Era of conservation agriculture dawns on NCAs

Windhoek-On the eve of the annual planting season, more than half of Namibia's 2.3 million residents living in the Northern Communal Areas (NCAs), are preparing for a revolution in crop farming empowering small communal farmers in an unprecedented way.

The German International Development Cooperation (GIZ), the Namibian University of Science and Technology (NUST) and government's Comprehensive Conservation Agriculture Programme (CCAP) are focusing on conservation agriculture (CA).

The CCAP was developed by the Ministry of Agriculture, Water and Forestry (MAWF) to adapt agriculture to the consequences of climate change. By CA crop farmers use a ripper or direct seeding methods instead of ploughing to minimise soil disturbances.

This method has been successfully promoted in neighbouring countries and has been piloted in Namibia for about ten years with Baufi's Agricultural Supplies manufacturing anything from rippers to hand-drawn ploughs.

On-farm research on CA will be implemented over the next three cropping seasons until 2019. The programme will enable communal farmers to apply successful climate adapted agricultural practices.

Last week the GIZ invited suppliers to deliver agricultural soil fertilisers. CA is based on three principles: soil is not tilled, crop rotation is practised using a variety of crops, and the soil is always covered with vegetation or plant residues. This makes it possible to increase soil fertility and reduce water loss.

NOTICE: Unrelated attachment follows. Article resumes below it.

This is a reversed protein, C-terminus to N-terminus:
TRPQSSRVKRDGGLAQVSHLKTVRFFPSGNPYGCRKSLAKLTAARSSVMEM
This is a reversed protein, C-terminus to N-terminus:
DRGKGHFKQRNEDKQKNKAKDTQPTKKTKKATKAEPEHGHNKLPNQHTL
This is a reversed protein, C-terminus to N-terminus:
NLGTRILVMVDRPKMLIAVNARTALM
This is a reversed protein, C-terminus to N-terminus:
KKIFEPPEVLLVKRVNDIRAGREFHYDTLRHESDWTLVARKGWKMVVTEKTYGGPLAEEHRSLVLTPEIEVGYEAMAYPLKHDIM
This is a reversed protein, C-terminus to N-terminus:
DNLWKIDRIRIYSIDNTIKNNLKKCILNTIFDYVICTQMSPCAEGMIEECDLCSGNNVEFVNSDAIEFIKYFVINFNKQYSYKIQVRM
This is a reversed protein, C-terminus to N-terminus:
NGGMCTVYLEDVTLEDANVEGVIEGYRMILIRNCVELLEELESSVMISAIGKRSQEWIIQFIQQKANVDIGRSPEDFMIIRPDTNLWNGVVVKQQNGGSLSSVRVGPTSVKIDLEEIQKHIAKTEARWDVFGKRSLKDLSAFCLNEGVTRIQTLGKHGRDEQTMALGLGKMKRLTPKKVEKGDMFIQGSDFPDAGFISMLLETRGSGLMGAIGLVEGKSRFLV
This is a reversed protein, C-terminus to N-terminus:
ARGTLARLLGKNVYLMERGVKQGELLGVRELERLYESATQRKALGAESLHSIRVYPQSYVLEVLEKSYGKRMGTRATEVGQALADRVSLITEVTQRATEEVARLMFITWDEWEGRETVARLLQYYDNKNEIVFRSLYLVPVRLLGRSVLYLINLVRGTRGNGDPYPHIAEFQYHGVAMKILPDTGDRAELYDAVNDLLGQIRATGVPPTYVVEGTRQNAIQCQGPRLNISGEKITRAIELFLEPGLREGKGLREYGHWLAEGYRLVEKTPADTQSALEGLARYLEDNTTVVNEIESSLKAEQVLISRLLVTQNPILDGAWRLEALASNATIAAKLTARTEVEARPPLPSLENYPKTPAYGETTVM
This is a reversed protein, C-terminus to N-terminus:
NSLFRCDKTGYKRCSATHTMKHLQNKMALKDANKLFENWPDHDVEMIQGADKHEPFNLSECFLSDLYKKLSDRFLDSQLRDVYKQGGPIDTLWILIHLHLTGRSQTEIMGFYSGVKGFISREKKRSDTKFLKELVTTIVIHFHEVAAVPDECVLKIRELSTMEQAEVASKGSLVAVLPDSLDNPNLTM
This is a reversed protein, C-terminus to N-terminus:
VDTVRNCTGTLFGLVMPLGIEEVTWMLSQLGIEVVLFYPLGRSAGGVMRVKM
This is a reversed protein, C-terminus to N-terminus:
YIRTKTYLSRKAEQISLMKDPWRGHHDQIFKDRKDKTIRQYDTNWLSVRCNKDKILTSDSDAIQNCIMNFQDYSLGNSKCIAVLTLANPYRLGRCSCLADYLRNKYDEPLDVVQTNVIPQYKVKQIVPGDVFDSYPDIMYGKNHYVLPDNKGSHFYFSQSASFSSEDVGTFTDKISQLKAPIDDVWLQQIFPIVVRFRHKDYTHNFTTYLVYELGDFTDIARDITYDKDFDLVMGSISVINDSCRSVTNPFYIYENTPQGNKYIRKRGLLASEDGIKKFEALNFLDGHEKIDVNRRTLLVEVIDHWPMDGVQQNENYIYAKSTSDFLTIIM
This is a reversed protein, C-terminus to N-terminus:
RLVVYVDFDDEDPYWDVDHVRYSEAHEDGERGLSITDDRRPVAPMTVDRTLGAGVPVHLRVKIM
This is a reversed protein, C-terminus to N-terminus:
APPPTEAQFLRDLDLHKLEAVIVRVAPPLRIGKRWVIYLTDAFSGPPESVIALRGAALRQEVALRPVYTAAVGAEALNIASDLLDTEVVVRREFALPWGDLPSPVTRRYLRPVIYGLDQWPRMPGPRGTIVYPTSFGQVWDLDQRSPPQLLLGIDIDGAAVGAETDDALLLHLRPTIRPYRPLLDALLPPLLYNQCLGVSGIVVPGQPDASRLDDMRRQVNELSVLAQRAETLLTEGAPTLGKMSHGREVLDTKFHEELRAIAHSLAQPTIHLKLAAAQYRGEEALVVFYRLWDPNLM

The programme focuses on four fields of activity: training farmers in climate-adapted cultivation practices; improving the delivery of agricultural services, documenting lessons learned, and developing the capacity of the MAWF to implement climate change adaptation measures.

A number of multi-year pilot projects on conservation agriculture have already been carried out and the project will be able to build on the experience gained. In some cases, these practices led to considerable increases in crop yields.

CA has been piloted since the early 2000s, but only received momentum in 2009 with the CONTILL project. Since then there have and continues to be many interventions all over northern Namibia but with little overall coordination and no overall review. The GIZ thus commissioned Dr Justine Braby to review conservation agriculture in Namibia.

Source: New Era Newspaper Namibia